Foundational finances: 6 Tips for improving your money management

Foundational finances: 6 Tips for improving your money management

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It's never too late or too early to improve your money management.


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Whether it's Christmas time gift purchasing, a spur of the moment holiday splurge, or just some bad day retail therapy, there will always be a reason to spend money a little mindlessly. But as those payments start to pile up and you're barely making it to payday, it's time to cultivate a payment plan.

No matter your age, it's never too late or too early to improve your money management. Below are the six top tips for turning you from chronic spender to savvy shopper.

Shop smart

Managing your finances doesn't mean forgoing spending altogether, it simply means being a smart shopper. Utilising credit card deals is a key component of this. There are so many credit cards on the market today that give you frequent flyer points or discount items each time a certain amount is hit, so you'll find you end up saving whilst you shop.

Set yourself a budget

The simplest way to have control over your spending is to set yourself a budget. Whilst you may be tempted to do retrospective financial damage control by setting yourself a strict, small budget, this is one of the fastest ways to ensure you break it.

Have a look into your previous spending habits; what are your non-negotiables and where are you overindulging? Once you have all the relevant information, set yourself a realistic goal, something you will actually stick to.

A great way to find a suitable budget for your lifestyle is to add up your total monthly income, as well as adding up all your monthly expenses and then subtracting your expenses from your income. Whatever you're left with becomes the number you stick to.

Track your spending

Now that your budget is set, it's time to learn how to adhere to it. It's easy to go overboard with expenses so tracking your spending in order to see where your money is going is the ultimate way to manage your finances.

Begin by categorising your costs, a tool which many credit cards will do for you; you may begin to notice those extra treats at the supermarket or those on sale purchases are actually adding up more than you initially thought.

You may even notice that perhaps you're paying for things you didn't realise, like an extra streaming service or that gym membership you forgot you had. If you don't feel tech savvy enough to master an excel spreadsheet there are many apps that take the guesswork out, soon you'll know exactly where you can afford to splash out and where is best to save.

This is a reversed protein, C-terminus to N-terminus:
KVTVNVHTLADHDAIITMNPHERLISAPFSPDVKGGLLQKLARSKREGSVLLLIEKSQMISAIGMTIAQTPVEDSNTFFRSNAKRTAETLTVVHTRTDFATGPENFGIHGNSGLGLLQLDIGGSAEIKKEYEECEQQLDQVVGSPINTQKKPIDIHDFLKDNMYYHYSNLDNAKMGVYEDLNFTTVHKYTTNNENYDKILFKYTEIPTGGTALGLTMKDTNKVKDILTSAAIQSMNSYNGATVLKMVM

Save for those big purchases

Learning how to stay on budget is a vital skill to have, however this doesn't mean you can't have a little fun with your purchases, it just means that you have to wave goodbye to impulse shopping. By utilising your newfound skill of money tracking, look at where you have room to save, or perhaps what costs you can cut altogether and with that extra bit of money, set it aside for that big purchase you've been dying to make.

By the time you're able to afford it, it will still be within the budget you've made for yourself and you're less likely to feel buyers remorse due to the time you've spent saving.

Secure your savings

An imperative step when managing your finances, is creating a savings account. The best way to contribute to your savings is to set up an automatic transfer, this way you can just set and forget, and soon you'll have a healthy set of funds sitting in there.

There are a plethora of credit cards that reward you for adding to your savings which is even more incentive. This account also acts as your rainy day fund, money management isn't simply about how you spend your earnings, but also your financial foresight and preparation for the future. Having an untouched savings account ensures you have something to fall back on, or alternatively, something to build upon for the future.

Don't delay on a financial plan

Perhaps the most important step, long term, is to create a financial plan. This is almost like a large scale budget. Whilst a budget helps you to see what your spending currently looks like, a financial plan sets out where you'd like your money to go long term. Without one, you can make spending decisions that don't benefit your lifestyle long term.

For example, it may be within your budget technically to book a holiday, but if you're looking to purchase a home in the next eighteen months, then this may not be the most fiscally responsible move. Much like budgeting, there are multiple avenues you can take, you can do it yourself, or employ the help of a professional to guarantee that you are making the right choices for your future.

Be it a weekly groceries budget, or a larger scale financial plan, no choice is too big or too small. It's never too early, or late to try and take control of your money. Whether it's by utilising credit card deals or working your way through a budgeting spreadsheet, you'll be reaping the benefits of more favourable finances with these tips.